Internet-Draft Join Proxy October 2022
Richardson, et al. Expires 27 April 2023 [Page]
anima Working Group
Intended Status:
Standards Track
M. Richardson
Sandelman Software Works
P. van der Stok
vanderstok consultancy
P. Kampanakis
Cisco Systems

Constrained Join Proxy for Bootstrapping Protocols


This document extends the work of Bootstrapping Remote Secure Key Infrastructures (BRSKI) by replacing the (stateful) TLS Circuit proxy between Pledge and Registrar with a stateless or stateful Circuit proxy using CoAP which is called the constrained Join Proxy. The constrained Join Proxy is a mesh neighbor of the Pledge and can relay a DTLS session originating from a Pledge with only link-local addresses to a Registrar which is not a mesh neighbor of the Pledge.

Like the BRSKI Circuit proxy, this constrained Join Proxy eliminates the need of Pledges to have routeable IP addresses before enrolment by utilizing link-local addresses. Use of the constrained Join Proxy also eliminates the need of the Pledge to authenticate to the network or perform network-wide Registrar discover before enrolment.

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This Internet-Draft will expire on 27 April 2023.

1. Introduction

The Bootstrapping Remote Secure Key Infrastructure (BRSKI) protocol described in [RFC8995] provides a solution for a secure zero-touch (automated) bootstrap of new (unconfigured) devices. In the context of BRSKI, new devices, called "Pledges", are equipped with a factory-installed Initial Device Identifier (IDevID) (see [ieee802-1AR]), and are enrolled into a network. BRSKI makes use of Enrollment over Secure Transport (EST) [RFC7030] with [RFC8366] vouchers to securely enroll devices. A Registrar provides the security anchor of the network to which a Pledge enrolls.

In this document, BRSKI is extended such that a Pledge connects to "Registrars" via a constrained Join Proxy. In particular, this solution is intended to support mesh networks as described in [RFC4944].

The constrained Join Proxy as specified in this document is one of the Join Proxy options referred to in [RFC8995] section 2.5.2 as future work.

A complete specification of the terminology is pointed at in Section 2.

The specified solutions in [RFC8995] and [RFC7030] are based on POST or GET requests to the EST resources (/cacerts, /simpleenroll, /simplereenroll, /serverkeygen, and /csrattrs), and the brski resources (/requestvoucher, /voucher_status, and /enrollstatus). These requests use https and may be too large in terms of code space or bandwidth required for constrained devices. Constrained devices which may be part of constrained networks [RFC7228], typically implement the IPv6 over Low-Power Wireless personal Area Networks (6LoWPAN) [RFC4944] and Constrained Application Protocol (CoAP) [RFC7252].

CoAP can be run with the Datagram Transport Layer Security (DTLS) [RFC6347] as a security protocol for authenticity and confidentiality of the messages. This is known as the "coaps" scheme. A constrained version of EST, using CoAP and DTLS, is described in [RFC9148].

The [I-D.ietf-anima-constrained-voucher] extends [RFC9148] with BRSKI artifacts such as voucher, request voucher, and the protocol extensions for constrained Pledges that use CoAP.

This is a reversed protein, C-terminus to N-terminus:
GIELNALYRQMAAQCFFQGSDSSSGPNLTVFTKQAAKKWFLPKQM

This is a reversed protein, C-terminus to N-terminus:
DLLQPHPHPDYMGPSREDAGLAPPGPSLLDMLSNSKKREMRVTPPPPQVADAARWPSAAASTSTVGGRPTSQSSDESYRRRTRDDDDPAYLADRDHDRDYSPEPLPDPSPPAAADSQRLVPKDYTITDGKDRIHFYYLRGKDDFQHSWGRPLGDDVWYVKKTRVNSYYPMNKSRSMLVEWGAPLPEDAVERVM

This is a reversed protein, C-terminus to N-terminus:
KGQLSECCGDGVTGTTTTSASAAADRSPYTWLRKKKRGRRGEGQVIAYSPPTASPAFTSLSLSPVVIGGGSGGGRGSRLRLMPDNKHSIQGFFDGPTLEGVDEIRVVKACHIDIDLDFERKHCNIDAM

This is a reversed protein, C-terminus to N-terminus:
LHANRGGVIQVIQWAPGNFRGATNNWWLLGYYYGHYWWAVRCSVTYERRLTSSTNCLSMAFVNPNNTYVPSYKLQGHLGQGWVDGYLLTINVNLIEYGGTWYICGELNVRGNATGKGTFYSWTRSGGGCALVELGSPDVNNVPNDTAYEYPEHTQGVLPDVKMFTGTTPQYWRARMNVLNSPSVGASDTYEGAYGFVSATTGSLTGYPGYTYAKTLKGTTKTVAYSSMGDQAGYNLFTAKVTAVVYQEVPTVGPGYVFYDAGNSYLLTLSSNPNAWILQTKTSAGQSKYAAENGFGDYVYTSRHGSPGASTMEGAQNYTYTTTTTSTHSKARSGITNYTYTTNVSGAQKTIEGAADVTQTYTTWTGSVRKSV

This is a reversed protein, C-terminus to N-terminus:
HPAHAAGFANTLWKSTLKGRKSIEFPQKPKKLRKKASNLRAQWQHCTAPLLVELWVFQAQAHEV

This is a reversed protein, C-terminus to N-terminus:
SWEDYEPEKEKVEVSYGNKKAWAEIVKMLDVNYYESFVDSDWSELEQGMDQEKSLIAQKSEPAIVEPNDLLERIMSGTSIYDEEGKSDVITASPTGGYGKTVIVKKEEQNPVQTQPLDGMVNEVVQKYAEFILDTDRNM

However, in networks that require authentication, such as those using [RFC4944], the Pledge will not be IP routable over the mesh network until it is authenticated to the mesh network. A new Pledge can only initially use a link-local IPv6 address to communicate with a mesh neighbor [RFC6775] until it receives the necessary network configuration parameters. The Pledge receives these configuration parameters from the Registrar. When the Registrar is not a direct neighbor of the Registrar but several hops away, the Pledge discovers a neighbor that is operating the constrained Join Proxy, which forwards DTLS protected messages between Pledge and Registrar. The constrained Join Proxy must be enrolled previously such that the message from constrained Join Proxy to Registrar can be routed over one or more hops.

An enrolled Pledge can act as constrained Join Proxy between other Pledges and the enrolling Registrar.

Two modes of the constrained Join Proxy are specified:

1 A stateful Join Proxy that locally stores UDP connection state:
  IP addresses (link-local with interface and non-link-local and UDP port-numbers)
  during the connection.

2 A stateless Join Proxy where the connection state
  is replaced by a second layer of CoAP header in the
  UDP messages between constrained Join Proxy and Registrar.

This document is very much inspired by text published earlier in [I-D.kumar-dice-dtls-relay]. [I-D.richardson-anima-state-for-joinrouter] outlined the various options for building a constrained Join Proxy. [RFC8995] adopted only the Circuit Proxy method (1), leaving the other methods as future work.

Similar to the difference between storing and non-storing Modes of Operations (MOP) in RPL [RFC6550], the stateful and stateless modes differ in the way that they store the state required to forward the return packet to the Pledge. In the stateful method, the return forward state is stored in the Join Proxy. In the stateless method, the return forward state is stored in the network using the CoAP extended token in a way identical to that described in [RFC9031].

2. Terminology

The key words "MUST", "MUST NOT", "REQUIRED", "SHALL", "SHALL NOT", "SHOULD", "SHOULD NOT", "RECOMMENDED", "NOT RECOMMENDED", "MAY", and "OPTIONAL" in this document are to be interpreted as described in BCP 14 [RFC2119] [RFC8174] when, and only when, they appear in all capitals, as shown here.